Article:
While the pepper came alive in the second third, it starts the final third by getting a bit too big for the profile and too intense for my palate. It’s not completely nor constantly going overboard, but there are spots where it is eliciting some irritation in the back of the throat. In that same vein, the supporting notes behind the pepper have begun to fill out; black pepper, earth and a bit of black coffee deliver a familiar robustness and a bit more irritation, though it’s manageable for the time being. The cigar’s aroma continues to shine, with a bit of orange marmalade now a part of it, and its sweetness finds ways to cut through the ambient air and get right into my nostrils. A bit of a warm, slightly over-baked pretzel comes into the mix during the final inch or so, giving the Guardian of the Farm Claude Le Chien one more flavor before it’s time to put the cigar to rest, and that’s with the pepper still kicking. The technical performance was solid from start to finish, while the flavor wraps up at medium-plus, strength a bit under medium, and body around medium-plus.

Final Notes

  • The size of this cigar reminded me of wafer cookies, the rectangular snacks that come in vanilla, chocolate or strawberry flavors.
  • All of the cigars in the Guardian of the Farm line, whether regular production or store exclusive, are named for dogs, a touch that I really like.
  • Le Chien is French for the dog.
  • The back of the secondary band features a very cute image of a dog wearing a crown.
  • In the summer of 2019, the Guardian of the Farm Nightwatch debuted. It’s a maduro wrapped version of the four regular production sizes.
  • Somehow—and I’m sure this won’t make Charlie Minato happy—this is the third Guardian of the Farm release I have reviewed, joining the Apollo Selección de Warped and the Nightwatch Campeon.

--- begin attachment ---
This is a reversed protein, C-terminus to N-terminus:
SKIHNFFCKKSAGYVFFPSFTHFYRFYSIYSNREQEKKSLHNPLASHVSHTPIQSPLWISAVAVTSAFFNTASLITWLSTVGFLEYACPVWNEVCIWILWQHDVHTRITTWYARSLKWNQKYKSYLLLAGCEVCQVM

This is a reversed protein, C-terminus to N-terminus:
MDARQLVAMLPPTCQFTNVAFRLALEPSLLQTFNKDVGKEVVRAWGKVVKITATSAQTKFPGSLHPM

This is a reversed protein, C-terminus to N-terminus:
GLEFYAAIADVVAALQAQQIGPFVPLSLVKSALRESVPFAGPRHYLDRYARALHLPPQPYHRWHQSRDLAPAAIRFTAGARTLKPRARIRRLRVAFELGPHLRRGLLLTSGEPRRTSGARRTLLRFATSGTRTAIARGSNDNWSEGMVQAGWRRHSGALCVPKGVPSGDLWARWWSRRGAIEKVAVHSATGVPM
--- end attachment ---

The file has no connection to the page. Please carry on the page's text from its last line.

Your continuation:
• Charlie reviewed the original Guardian of the Farm Claude Le Chien.
  • None of the three samples hit me with much nicotine strength, which is appreciated. I won’t be making a bark vs. bite reference here.
  • Most cigar smokers have probably heard the reference to the number of hands that go into making your cigar, somewhere in the 300 range when you count from planting to the retailer selling it to you. This cigar is a great reminder that there are also hooves and paws that go into it as well.
  • AGANORSA Leaf advertises on halfwheel.
  • The cigars for this review were purchased by halfwheel.
  • Final smoking time was one hour and 30 minutes on average.
  • SmallBatchCigars.com is the exclusive retailer of the Guardian of the Farm Claude Le Chien.
90 Overall Score

Much like I’m sure Claude is a very good dog, this second iteration of the Guardian of the Farm Claude Le Chien is a very good cigar. Drawing on AGANORSA Leaf tobacco, it has impressive complexity and progression even in this smaller vitola, starting strong and showing that it can evolve and stay interesting until the very final puffs. Each sample came with a bit of irritation to the throat in the second half, something that held it back a bit but nothing that was strong enough to warrant deducting points. The technical performance was problem-free, and with no nicotine buzz to speak of, the finish of each sample had me considering going for another one.

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Patrick Lagreid

I strive to capture the essence of a cigar and the people behind them in my work – every cigar you light up is the culmination of the work of countless people and often represents generations of struggle and stories. For me, it’s about so much more than the cigar – it’s about the story behind it, the experience of enjoying the work of artisans and the way that a good cigar can bring people together. In addition to my work with halfwheel, I’m the public address announcer for the Colorado Rockies and Arizona Diamondbacks during spring training, as well as for the Salt River Rafters of the Arizona Fall League, the WNBA's Phoenix Mercury and the Arizona Rattlers of the Indoor Football League. I also work in a number of roles for MLB.com, plus I'm a voice over artist. I previously covered the Phoenix and national cigar scene for Examiner.com, and was an editor for Cigar Snob magazine.